Entrusted to My Care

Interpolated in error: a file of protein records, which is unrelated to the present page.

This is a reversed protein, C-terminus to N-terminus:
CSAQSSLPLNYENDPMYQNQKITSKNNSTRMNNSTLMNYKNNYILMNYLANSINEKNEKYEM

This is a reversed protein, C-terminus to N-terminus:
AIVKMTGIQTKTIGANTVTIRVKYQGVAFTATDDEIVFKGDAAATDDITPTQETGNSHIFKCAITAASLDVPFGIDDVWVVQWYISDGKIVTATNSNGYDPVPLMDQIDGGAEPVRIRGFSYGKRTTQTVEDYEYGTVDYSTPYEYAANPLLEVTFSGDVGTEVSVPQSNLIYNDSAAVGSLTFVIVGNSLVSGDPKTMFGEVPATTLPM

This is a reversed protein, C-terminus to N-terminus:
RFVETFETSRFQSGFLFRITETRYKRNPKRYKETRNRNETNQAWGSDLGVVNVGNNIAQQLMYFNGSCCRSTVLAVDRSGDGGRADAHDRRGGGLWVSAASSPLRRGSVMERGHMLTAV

I believe Christopher would have said something like, Why are you surprised? It’s nothing new. It’ll be all right.After various runs-around, today was the day I was to be given my Christopher’s ashes. The person I have been working with at the mortuary described it as when they ‘entrust him to my care.’Based on the process, I would say they weren’t ‘given’ to me.I had to call, ask, cajole, near-demand, show up, provide identification, and sign.I sat in the room, waiting.The young woman on duty (? — the front desk people seem like they are guarding the premises) brought in a black box and placed it on the table.It seemed far too small, considering Christopher’s stature. But I get it. He’d Left, after all. What she was giving me was the left-overs, what he’d left behind that had been sanitized and processed.I looked at the box and wondered if it was simply compact, that I would struggle to lift it in my arms — after all, Christopher’s last weigh-in at the doctor’s office with clothes on was more than I weighed.I signed, printed, agreed, and stood. With a breath, I lifted the box to my chest. It was surprisingly sturdy but light.I walked to the car and carefully placed him on the passenger seat and off we went to ride through the city. After all, he would tomorrow be winging his way back East to ultimately join his parents in repose on Saturday. This was our last ride.The afternoon was warm, 90 degrees, said the dash thermometer. I had the news channel on the radio and we listened to the pundit complain about the current US Presidential candidates. The sunroof was open and so was my window; Christopher rarely rode with his window down so today was no different.I needed to make a couple of stops, as I did not plan to drive anywhere else today. At the first, I needed to know: the middle snap of the box was not quite closed. Carefully, I lifted the lid.I knew what to expect, sort of: I did some research on the process of cremation for one of my stories.The Bible says we return to the earth, ashes to ashes and dust to dust.It’s true.I touched the bag and looked, taking it all in. I closed the lid and when I got home, I took him around the perimeter of the house, down the sidewalk, out in the yard with the pups, through the rooms of our home.I hugged the box close to me. I had been entrusted.He is packed in our daughter’s bag for her flight, wrapped gently in a towel. She is now entrusted and will subsequently entrust others on Saturday.At that point, our job, our physical duty, is done.The spiritual and emotional duties that Christopher himself entrusted to us will go on until we return to dust.Hate to take that ride without him, but I know he’s there, cheering us on.

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